• Since reflection offers a way to examine the program structure, it is possible to build static code analyzers by using it
  • We can dynamically execute code with the help of the reflection API
    • e.g., you can find existing methods of a struct and call them by name

The following tutorial section will cover all of the fundamentals you need to implement the above use cases. Also, I’ll show you how to build a simple shell program with reflection API.

Now that we’ve covered the the theoretical concept behind the reflection, let’s get started with practical examples.

The Go reflection package offers us runtime reflection, so these examples inspect or manipulate the program structure during the execution time. Since Go is a statically-typed compiled language, its reflection API is created based on two key components: reflection Type and Value.

Inspecting the types of variables

First, we can inspect the variable types to get started with the reflect package. Look at the following code that prints the types of several variables.

package main
import (
    "fmt"
    "reflect"
)
func main() {
    x := 10
    name := "Go Lang"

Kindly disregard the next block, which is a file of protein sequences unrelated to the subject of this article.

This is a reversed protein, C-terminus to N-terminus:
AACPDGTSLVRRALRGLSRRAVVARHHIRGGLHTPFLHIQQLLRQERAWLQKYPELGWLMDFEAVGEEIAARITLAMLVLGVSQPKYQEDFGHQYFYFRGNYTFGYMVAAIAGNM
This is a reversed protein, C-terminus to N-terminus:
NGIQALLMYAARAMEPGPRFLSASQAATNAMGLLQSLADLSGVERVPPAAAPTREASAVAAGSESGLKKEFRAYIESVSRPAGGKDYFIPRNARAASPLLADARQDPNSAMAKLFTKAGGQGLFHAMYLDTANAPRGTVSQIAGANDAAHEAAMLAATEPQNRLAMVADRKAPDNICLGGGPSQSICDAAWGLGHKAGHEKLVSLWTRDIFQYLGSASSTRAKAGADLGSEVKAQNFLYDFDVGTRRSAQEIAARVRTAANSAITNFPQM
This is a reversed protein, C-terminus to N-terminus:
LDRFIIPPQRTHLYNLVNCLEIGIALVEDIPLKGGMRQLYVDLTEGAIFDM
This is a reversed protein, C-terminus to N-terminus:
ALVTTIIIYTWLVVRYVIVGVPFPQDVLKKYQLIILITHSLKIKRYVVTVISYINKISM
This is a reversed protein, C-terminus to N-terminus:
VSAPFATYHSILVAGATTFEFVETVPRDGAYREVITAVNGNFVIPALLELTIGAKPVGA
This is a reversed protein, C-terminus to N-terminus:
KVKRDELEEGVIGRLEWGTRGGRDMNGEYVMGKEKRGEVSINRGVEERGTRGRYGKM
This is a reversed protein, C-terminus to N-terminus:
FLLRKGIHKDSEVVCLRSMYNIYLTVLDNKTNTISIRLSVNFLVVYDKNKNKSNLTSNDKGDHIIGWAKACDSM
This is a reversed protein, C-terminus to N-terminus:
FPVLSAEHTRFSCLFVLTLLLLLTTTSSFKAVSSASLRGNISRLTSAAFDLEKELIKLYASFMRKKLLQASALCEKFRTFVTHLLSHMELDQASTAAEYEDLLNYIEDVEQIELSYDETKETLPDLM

type Book struct {
        name string
        author string
    }
    sampleBook := Book {"Reflection in Go", "John"}
    fmt.Println(reflect.TypeOf(x)) // int 
    fmt.Println(reflect.TypeOf(name)) // string
    fmt.Println(reflect.TypeOf(sampleBook)) // main.Book
}

The above code snippet prints data types of the variables by using the reflect.TypeOf function. The TypeOf function returns a reflection Type instance that provides functions to access more information about the current type. For example, we can use the Kind function to get the primitive type of a variable. Remember that the above snippet shows the main.Book custom Type for the sampleBook variable — not the primitive struct type.

Change the above code as follows to get the primitive types.

package main
import (
    "fmt"
    "reflect"
)
func main() {
    x := 10
    name := "Go Lang"
    type Book struct {
        name string
        author string
    }
    sampleBook := Book {"Reflection in Go", "John"}
    fmt.Println(reflect.TypeOf(x).Kind()) // int 
    fmt.Println(reflect.TypeOf(name).Kind()) // string
    fmt.Println(reflect.TypeOf(sampleBook).Kind()) // struct
}

The above code snippet outputs struct for the third print instruction because the reflection Type’s Kind function returns a reflection Kind that holds the primitive type information.

We can also use the reflection Type’s Size function to get the number of bytes needed to store the current type. Look at the following code snippet:

package main
import (
    "fmt"
    "reflect"
)
func main() {
    x := 10
    name := "Go Lang"
    type Book struct {
        name string
        author string
    }
    sampleBook := Book {"Reflection in Go", "John"}
    fmt.Println(reflect.TypeOf(x).Size())
    fmt.Println(reflect.TypeOf(name).Size())
    fmt.Println(reflect.TypeOf(sampleBook).Size())
}